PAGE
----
Fetuses found in heifers at slaughter will be treated as an illegal import and must be destroyed and disposed of by incineration, landfill, or digester.


USDA grades and stamps are not allowed on any imported beef product.

U.S. grade stamps are not authorized for use on boxed beef meeting the strictest interpretation of this rule. Virtually no product is shipped as carcasses. The most recent legislative attempt to modify the Meat Act to go beyond “product” was S. 544 (Burns, Bond, Craig & Thomas) in the 107th Congress. Concerns have been raised.


Preventing imported beef and lamb from receiving a USDA grade would violate national treatment rules under Article 3 of the General Agreement on Trade and Tariffs, industry and government sources said. Article 3.1 states that imported products of a WTO member “shall be accorded treatment no less favorable than that accorded to like products of national origin in respect of all laws, regulations and requirements affecting their internal sale, offering for sale, purchase, transportation, distribution or use.”

Feeder cattle must be branded with a “CAN”, individually identified with an ear tag, certified to be less than 30 months of age at time of slaughter, shipped in sealed trucks from the border directly to an approved feedlot and moved directly in sealed trucks to slaughter.
As is prescribed in the final rule, the instruction documents released Feb. 22, require animals to be branded with a “CAN” and prohibit the removal of official Canadian ear tags (required by Canadian law). The rule also requires the shipment of feeder cattle in sealed trucks and a requirement for the seal to be removed by officials at the final destination. Movement to slaughter is also in “sealed” conveyance. Canadian cattle may not be shipped with non Canadian cattle from feedyard to slaughter. Age must be verified prior to shipment and Canadian cattle older than 30 months will be deemed an illegal import and must be destroyed. Age determination can be made using either dentition or through valid documentation.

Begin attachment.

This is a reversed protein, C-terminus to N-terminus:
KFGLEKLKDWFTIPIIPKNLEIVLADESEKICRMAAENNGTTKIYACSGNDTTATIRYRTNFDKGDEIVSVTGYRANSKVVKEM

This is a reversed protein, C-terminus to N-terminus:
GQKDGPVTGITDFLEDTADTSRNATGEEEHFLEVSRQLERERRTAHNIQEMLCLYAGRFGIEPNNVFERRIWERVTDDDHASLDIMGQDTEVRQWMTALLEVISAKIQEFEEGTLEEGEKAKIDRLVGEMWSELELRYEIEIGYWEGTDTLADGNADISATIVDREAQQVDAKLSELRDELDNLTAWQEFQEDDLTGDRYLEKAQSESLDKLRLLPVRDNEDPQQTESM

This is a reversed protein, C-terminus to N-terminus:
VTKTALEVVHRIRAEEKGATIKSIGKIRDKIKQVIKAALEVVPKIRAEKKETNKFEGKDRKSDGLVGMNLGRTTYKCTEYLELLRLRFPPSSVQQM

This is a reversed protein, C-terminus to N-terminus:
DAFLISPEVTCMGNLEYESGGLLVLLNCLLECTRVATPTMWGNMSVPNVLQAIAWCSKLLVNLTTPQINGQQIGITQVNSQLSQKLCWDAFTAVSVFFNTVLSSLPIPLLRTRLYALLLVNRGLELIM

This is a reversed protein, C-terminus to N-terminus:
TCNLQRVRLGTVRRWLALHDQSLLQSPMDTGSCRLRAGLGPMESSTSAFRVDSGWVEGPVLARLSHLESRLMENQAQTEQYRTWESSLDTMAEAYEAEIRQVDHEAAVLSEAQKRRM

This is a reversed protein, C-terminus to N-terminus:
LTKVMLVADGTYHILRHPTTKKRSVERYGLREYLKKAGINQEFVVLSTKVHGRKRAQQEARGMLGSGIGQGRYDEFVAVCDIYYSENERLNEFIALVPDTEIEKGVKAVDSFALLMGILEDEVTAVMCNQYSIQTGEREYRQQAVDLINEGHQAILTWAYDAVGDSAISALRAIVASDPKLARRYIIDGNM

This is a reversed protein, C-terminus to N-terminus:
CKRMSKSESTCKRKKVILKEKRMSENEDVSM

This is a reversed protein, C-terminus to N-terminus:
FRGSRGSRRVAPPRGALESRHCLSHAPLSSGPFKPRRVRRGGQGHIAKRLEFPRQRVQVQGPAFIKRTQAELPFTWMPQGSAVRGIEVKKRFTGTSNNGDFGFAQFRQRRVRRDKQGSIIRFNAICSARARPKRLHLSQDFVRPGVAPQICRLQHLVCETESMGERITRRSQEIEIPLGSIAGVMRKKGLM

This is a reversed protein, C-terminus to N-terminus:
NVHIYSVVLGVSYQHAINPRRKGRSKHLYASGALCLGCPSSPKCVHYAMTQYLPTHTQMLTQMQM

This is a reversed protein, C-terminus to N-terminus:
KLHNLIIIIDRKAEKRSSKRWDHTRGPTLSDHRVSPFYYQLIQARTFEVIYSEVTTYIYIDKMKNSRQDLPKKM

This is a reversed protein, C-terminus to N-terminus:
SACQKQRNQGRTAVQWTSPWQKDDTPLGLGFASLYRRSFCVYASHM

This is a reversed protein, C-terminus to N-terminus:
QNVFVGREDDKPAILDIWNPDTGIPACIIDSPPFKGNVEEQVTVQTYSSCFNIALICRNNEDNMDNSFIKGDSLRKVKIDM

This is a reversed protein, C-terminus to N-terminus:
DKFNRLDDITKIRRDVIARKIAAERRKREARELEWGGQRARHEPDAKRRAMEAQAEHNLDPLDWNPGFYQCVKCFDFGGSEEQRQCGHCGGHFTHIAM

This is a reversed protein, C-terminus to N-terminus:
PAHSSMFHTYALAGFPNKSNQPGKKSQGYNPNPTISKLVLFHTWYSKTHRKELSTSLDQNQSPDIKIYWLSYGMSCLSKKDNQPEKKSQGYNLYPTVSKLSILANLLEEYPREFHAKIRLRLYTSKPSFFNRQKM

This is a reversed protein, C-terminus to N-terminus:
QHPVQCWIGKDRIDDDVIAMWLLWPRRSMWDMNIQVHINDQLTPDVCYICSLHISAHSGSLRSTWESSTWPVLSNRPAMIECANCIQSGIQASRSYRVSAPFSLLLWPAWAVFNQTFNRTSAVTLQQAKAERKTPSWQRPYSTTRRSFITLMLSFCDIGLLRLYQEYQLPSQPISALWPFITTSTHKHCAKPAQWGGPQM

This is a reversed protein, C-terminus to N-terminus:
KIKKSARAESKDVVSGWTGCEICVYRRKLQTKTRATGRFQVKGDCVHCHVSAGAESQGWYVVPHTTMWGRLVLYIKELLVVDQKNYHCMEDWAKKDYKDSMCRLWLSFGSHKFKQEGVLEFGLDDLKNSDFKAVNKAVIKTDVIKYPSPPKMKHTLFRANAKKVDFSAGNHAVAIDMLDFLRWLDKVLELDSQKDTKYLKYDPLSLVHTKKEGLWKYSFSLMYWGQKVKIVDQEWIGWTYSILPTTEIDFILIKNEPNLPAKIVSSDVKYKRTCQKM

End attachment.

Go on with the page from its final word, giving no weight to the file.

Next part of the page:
Feeder heifers imported into the U.S. from Canada must be spayed.

USDA does not directly require spaying of heifers for import as feeders. USDA does require that all animals coming to the U.S. will need to be certified that they are not pregnant. That certification can be accomplished by spaying or by certification of other means by a veterinarian.


USDA must work with our primary trading partners to ensure that expanded export access for U.S. beef is not in any way jeopardized by expanded importation of cattle and beef from Canada.

The U.S. has received numerous assurances that our evaluation of minimal risk status for Canada in no way will negatively affect our ability to regain access to export markets. No countries have expressed concern with current USDA proposals, nor has any country indicated that the U.S. decision to expand trade with Canada, as defined by the rule, would negatively affect U.S. export opportunities. As an example: Mexico will not take any beef product from the U.S. that the U.S. is not taking from Canada. Conversely, they'll import any product from the U.S. or Canada that the U.S. and Canada decide to trade.


The Administration must reach an agreement to re-establish beef and beef byproduct trade with Japan, South Korea and Mexico, and apply economic sanctions if necessary.

At NCBA’s suggestion, 20 key U.S. Senators sent a letter on Feb. 18 to Ryozo Kato, Ambassador of Japan to urge resolution to the Japanese embargo on U.S. beef. The letter says: “If the Japanese government fails to lift the ban expeditiously, we are afraid that the U.S. Congress may pursue equitable, retaliatory, economic actions against Japan. Our preference is to avoid this course of action, but our livestock producers, our industry workforce and our communities cannot wait a moment longer.”
The letter was assigned by U.S. Senators Ben Nelson (D-NE), Pat Roberts (R-KS), Ken Salazar (D-CO), Jim Talent (R-MO), Larry Craig (R-ID), Kit Bond (R-MO), John Cornyn (R-TX), Johnny Isakson (R-GA), Chuck Hagel (R-NE), Mike Crapo (R-ID), Mike DeWine (R-OH), Gordon Smith (R-OR), George Voinovich (R-OH), Mitch McConnell (R-KY), John Thune (R-SD), Kay Bailey Hutchison (R-TX), Max Baucus (D-MT), James Inhofe (R-OK), and Pete Domenici (R-NM). A similar letter was also sent by thirty house members led by Congresswoman Marilyn Musgrave (R-CO). Also, Congressman Bill Thomas, Chairman of House Ways and Means Committee, sent a letter to the Ambassador of Japan as well.

NCBA has also sent to affiliates and member organizations sample letters to Congress and Administration officials and contact information for key administration officials for cattlemen to use when sending their own letters. A number of state affiliates have sent letters to the members of congress and the administration. We continue to urge the Administration to keep a full court press across all aspects of government.



NCBA expects further clarifications and explanations regarding the requirements associated with the rule. NCBA will report any new information to affiliates as this issue progresses.



Bryan Dierlam
NCBA
1301 Pennsylvania Ave NW Suite 300
Washington DC 20004-1701
202-347-0228
http://hill.beef.org